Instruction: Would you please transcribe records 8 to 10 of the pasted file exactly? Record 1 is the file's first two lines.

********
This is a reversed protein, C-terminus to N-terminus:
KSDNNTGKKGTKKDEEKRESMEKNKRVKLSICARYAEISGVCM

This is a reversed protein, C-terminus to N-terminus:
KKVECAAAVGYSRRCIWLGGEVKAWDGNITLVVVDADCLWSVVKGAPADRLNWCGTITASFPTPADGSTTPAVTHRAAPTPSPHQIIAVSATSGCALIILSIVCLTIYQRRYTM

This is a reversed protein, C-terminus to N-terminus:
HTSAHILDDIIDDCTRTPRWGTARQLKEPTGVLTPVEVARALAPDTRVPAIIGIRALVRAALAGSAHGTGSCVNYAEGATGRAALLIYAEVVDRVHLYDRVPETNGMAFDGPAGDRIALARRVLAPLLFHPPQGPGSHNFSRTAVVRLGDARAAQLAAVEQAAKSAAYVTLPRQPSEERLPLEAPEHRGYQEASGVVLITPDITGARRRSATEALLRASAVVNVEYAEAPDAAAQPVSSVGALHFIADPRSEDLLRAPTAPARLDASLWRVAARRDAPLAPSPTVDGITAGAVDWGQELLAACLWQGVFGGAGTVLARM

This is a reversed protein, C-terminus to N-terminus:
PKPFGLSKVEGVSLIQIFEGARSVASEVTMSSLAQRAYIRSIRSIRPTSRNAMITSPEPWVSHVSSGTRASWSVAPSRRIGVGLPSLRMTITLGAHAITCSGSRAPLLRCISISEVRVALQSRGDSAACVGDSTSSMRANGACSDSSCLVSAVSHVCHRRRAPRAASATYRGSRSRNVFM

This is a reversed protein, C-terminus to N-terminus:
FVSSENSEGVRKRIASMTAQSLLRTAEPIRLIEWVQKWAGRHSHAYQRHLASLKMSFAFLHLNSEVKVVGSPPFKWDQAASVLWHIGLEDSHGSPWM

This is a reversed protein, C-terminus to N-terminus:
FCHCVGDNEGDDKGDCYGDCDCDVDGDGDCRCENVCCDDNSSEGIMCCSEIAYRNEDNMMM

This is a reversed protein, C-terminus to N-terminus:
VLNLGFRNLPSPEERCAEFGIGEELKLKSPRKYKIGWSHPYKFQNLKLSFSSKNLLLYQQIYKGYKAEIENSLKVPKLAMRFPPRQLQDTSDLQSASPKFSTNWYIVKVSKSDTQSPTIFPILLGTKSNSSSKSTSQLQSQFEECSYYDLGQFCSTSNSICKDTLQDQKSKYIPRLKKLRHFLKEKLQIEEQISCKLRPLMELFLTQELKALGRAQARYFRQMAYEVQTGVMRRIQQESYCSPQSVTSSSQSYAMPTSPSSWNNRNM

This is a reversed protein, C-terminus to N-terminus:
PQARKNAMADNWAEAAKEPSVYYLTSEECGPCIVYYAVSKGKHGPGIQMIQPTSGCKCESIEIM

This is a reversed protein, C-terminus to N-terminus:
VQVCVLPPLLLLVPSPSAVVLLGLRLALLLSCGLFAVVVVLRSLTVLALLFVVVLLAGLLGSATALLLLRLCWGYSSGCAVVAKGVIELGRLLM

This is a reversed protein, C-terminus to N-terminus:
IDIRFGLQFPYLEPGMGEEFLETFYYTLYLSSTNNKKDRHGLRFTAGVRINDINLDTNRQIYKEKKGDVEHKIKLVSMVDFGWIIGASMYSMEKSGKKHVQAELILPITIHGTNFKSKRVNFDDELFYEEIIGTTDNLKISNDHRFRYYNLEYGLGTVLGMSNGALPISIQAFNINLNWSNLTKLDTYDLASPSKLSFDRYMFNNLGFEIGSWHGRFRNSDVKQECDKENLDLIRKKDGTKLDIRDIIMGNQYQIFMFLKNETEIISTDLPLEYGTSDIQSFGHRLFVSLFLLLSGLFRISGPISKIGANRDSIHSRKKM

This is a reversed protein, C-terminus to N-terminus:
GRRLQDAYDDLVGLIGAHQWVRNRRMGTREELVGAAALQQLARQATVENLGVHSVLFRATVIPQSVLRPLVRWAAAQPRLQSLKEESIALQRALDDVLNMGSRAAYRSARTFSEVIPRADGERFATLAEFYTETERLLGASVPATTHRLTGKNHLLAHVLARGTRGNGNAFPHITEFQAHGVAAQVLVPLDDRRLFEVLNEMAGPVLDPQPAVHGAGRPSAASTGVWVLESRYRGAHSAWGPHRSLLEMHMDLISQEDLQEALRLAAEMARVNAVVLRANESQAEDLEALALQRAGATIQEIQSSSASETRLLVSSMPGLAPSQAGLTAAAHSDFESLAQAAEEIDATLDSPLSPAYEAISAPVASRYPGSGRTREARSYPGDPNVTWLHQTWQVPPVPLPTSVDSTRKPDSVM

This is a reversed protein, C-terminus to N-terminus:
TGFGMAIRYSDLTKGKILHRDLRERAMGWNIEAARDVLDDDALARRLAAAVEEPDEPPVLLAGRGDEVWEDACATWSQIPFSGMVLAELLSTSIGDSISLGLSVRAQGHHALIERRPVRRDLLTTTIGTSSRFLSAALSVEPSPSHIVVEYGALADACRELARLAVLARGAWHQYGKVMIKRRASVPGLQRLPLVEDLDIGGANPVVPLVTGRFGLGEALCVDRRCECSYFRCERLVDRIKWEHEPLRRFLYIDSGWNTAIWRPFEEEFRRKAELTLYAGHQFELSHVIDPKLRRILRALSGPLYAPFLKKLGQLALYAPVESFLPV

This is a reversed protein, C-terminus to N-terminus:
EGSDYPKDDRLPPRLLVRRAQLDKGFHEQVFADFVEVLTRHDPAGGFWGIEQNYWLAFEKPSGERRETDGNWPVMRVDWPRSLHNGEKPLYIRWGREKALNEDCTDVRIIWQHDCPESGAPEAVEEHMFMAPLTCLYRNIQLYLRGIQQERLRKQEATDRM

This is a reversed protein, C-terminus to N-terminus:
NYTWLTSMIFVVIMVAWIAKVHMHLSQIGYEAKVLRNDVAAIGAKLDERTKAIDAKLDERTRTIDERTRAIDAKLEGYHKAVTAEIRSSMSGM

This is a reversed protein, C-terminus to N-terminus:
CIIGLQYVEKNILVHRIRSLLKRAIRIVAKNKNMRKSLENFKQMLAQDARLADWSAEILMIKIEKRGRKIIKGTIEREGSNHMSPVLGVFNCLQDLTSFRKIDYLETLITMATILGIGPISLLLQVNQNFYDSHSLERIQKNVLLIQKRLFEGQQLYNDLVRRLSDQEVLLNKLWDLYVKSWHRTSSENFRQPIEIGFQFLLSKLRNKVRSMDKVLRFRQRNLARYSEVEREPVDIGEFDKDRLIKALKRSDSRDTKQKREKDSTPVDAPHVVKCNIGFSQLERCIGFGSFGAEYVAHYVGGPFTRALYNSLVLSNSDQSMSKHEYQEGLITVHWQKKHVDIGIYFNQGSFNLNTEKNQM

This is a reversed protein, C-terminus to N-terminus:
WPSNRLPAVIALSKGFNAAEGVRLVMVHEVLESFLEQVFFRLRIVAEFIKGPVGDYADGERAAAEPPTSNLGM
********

This is a reversed protein, C-terminus to N-terminus:
PQARKNAMADNWAEAAKEPSVYYLTSEECGPCIVYYAVSKGKHGPGIQMIQPTSGCKCESIEIM

This is a reversed protein, C-terminus to N-terminus:
VQVCVLPPLLLLVPSPSAVVLLGLRLALLLSCGLFAVVVVLRSLTVLALLFVVVLLAGLLGSATALLLLRLCWGYSSGCAVVAKGVIELGRLLM

This is a reversed protein, C-terminus to N-terminus:
IDIRFGLQFPYLEPGMGEEFLETFYYTLYLSSTNNKKDRHGLRFTAGVRINDINLDTNRQIYKEKKGDVEHKIKLVSMVDFGWIIGASMYSMEKSGKKHVQAELILPITIHGTNFKSKRVNFDDELFYEEIIGTTDNLKISNDHRFRYYNLEYGLGTVLGMSNGALPISIQAFNINLNWSNLTKLDTYDLASPSKLSFDRYMFNNLGFEIGSWHGRFRNSDVKQECDKENLDLIRKKDGTKLDIRDIIMGNQYQIFMFLKNETEIISTDLPLEYGTSDIQSFGHRLFVSLFLLLSGLFRISGPISKIGANRDSIHSRKKM